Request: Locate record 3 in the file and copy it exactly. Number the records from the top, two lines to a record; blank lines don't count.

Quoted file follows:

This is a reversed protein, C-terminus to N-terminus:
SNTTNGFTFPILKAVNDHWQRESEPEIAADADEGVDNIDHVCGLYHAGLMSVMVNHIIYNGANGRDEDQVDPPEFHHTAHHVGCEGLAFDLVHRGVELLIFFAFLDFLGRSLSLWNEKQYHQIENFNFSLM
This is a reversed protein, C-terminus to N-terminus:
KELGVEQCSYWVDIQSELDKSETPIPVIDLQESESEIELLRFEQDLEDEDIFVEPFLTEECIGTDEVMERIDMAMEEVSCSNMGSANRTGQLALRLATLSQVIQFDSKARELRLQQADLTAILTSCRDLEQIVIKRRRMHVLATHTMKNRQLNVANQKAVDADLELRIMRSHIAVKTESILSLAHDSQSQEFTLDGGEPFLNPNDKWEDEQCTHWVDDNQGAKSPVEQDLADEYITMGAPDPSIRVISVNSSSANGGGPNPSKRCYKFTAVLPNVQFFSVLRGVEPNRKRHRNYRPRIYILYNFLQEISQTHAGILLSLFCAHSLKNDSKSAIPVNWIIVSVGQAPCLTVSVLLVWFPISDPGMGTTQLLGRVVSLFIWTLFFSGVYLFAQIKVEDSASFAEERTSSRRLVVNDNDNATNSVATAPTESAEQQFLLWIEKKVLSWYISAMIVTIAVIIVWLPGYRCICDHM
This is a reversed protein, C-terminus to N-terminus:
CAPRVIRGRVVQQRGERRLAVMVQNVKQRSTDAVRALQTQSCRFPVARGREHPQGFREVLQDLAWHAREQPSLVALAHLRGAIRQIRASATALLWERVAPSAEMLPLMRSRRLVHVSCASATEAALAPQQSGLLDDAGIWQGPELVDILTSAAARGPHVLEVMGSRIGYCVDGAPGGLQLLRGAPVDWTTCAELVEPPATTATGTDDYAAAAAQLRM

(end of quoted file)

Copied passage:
This is a reversed protein, C-terminus to N-terminus:
CAPRVIRGRVVQQRGERRLAVMVQNVKQRSTDAVRALQTQSCRFPVARGREHPQGFREVLQDLAWHAREQPSLVALAHLRGAIRQIRASATALLWERVAPSAEMLPLMRSRRLVHVSCASATEAALAPQQSGLLDDAGIWQGPELVDILTSAAARGPHVLEVMGSRIGYCVDGAPGGLQLLRGAPVDWTTCAELVEPPATTATGTDDYAAAAAQLRM